Birds of North America Home Page

Field Guide for all the Birds of North America



Family (Parulidae) Genus (Setophaga & Myioborus)

Information, images and range maps on over 1,000 birds of North America, including sub-species, vagrants, introduced birds and possibilities


There are two members of the redstart family found in North America. The American Redstart is the most common among these two warblers. They can be found throughout the continent excluding the northern tundra. The Painted Redstart is the larger bird of the two and has a range along the southern borders of the United States into Mexico.

These two redstarts are members of the Wood-Warblers group. They prefer forests and bush lots, where they make their nests and find their food. The redstarts are non-stop singers in springtime. When one follows their calls, they will be able to find them, continuously moving and hopping from limb to limb. This is what warblers are known for.

Click on the bird names listed below to see pictures of the Redstarts

References to Other Bird Sites:

Avibase - the world bird database This site provides the user with a complete list of bird species, broken down per country, or in the example of the US or Canada, per state and province. Here, bird species names are available in other languages, a great asset to be used as a translation of foreign bird names.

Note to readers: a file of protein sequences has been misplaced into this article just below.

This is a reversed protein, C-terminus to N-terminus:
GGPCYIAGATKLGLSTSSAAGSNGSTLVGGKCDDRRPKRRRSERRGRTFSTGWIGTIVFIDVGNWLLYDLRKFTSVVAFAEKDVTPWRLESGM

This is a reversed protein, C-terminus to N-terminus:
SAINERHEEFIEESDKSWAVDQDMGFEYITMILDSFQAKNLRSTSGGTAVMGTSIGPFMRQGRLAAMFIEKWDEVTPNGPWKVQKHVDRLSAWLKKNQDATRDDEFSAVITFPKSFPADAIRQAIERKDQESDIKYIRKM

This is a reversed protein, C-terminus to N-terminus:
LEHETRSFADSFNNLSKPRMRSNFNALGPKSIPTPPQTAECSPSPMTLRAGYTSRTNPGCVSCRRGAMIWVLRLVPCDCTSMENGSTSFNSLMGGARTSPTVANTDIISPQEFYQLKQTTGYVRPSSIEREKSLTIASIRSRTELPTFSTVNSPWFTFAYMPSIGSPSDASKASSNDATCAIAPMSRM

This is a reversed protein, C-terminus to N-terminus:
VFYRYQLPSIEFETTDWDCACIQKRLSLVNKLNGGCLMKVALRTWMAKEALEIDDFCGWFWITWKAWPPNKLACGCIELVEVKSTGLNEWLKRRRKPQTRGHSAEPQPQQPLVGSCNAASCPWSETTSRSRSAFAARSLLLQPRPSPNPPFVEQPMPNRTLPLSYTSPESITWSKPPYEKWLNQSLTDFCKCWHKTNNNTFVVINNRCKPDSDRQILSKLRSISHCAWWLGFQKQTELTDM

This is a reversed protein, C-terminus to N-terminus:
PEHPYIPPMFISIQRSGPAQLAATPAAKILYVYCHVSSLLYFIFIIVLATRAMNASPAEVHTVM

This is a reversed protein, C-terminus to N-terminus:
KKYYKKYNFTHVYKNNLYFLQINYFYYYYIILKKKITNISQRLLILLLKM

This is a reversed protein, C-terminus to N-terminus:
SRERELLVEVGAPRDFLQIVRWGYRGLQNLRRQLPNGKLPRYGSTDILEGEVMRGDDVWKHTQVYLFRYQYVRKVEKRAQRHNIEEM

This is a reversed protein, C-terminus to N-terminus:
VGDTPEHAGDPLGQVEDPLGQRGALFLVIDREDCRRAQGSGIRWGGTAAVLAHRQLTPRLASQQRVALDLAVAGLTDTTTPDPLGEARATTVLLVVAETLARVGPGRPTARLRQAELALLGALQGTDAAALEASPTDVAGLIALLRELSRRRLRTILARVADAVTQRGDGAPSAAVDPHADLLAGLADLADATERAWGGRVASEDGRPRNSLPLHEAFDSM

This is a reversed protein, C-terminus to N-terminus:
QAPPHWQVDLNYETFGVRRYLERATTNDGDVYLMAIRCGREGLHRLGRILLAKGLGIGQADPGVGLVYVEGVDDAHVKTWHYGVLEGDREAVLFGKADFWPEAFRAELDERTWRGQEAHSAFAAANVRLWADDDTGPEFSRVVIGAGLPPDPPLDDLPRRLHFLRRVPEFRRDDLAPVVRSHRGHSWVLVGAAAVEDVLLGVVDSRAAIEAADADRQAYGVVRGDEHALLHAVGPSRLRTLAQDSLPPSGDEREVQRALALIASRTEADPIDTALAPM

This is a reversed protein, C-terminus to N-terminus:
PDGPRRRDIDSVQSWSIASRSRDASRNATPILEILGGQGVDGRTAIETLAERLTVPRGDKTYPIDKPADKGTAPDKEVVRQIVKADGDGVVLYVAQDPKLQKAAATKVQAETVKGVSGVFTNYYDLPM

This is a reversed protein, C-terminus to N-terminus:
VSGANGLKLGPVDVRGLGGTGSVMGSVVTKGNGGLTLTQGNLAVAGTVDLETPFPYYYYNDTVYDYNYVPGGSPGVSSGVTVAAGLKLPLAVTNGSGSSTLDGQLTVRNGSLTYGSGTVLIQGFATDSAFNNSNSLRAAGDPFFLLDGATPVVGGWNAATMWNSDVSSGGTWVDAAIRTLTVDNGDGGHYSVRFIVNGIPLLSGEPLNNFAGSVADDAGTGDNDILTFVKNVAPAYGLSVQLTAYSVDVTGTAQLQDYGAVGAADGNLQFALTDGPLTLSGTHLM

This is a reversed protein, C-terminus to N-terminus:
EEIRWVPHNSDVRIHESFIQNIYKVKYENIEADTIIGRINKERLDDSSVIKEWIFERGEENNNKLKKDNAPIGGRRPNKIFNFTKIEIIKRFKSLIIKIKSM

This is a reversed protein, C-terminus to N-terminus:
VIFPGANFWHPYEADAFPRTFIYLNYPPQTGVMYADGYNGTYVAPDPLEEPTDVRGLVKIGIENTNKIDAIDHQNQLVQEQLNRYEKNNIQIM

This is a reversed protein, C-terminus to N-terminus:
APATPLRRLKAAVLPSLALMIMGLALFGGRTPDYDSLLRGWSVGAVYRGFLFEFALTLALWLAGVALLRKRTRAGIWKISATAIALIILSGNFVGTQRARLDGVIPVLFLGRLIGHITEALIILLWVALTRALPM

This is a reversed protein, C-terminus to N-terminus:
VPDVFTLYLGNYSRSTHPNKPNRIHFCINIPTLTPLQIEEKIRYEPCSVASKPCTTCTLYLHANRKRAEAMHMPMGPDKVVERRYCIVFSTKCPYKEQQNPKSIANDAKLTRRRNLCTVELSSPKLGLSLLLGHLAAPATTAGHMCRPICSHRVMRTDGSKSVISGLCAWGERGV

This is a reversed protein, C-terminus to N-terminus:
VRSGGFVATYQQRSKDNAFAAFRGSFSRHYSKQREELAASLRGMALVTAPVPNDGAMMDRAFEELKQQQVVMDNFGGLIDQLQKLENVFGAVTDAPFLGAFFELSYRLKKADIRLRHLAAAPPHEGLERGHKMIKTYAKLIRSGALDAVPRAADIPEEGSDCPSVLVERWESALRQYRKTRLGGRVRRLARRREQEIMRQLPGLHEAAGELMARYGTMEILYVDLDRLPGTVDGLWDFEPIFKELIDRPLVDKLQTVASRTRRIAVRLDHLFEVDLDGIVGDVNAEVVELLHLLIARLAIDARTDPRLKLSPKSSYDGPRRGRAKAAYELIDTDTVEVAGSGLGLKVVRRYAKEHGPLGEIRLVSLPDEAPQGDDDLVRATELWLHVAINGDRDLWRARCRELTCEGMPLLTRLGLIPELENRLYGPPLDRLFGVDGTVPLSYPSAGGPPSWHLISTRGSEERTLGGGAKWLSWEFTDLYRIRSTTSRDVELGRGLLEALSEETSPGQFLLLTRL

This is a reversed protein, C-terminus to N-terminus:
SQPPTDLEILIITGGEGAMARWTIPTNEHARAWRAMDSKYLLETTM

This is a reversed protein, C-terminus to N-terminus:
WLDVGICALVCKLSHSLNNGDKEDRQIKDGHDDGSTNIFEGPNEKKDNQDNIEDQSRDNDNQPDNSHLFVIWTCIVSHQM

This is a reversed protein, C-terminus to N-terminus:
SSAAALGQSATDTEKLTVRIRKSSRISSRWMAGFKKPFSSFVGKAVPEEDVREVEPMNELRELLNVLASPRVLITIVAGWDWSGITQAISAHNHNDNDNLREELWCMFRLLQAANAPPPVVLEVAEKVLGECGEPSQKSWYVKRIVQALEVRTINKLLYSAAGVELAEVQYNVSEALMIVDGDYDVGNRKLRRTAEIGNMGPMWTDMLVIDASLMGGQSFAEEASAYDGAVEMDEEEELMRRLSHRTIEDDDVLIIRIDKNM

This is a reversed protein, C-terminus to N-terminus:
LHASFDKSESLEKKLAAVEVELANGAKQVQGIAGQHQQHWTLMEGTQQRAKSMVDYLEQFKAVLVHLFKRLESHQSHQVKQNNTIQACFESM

ABA - American Birding Association This site represents an organization that maintains official records of all birds species that have been proven to have been seen inside the perimeters of the North American Continent and the surrounding bodies of water. Regular revised versions are posted to keep the bird list current at all times. This is the list used by all serious birders over their lifetime. You may be aware of the movie called the "Big Year". It was with this list that all the competing birders used in an attempt to set a new record as to how many bird species that could be seen by an individual birder in one calendar year.

I hope you will take advantage of these suggested websites. I have used each of them, in one way or another, throughout the years in my quest to better identify and understand our fine feathered friends.

Classic Collection of North American Birds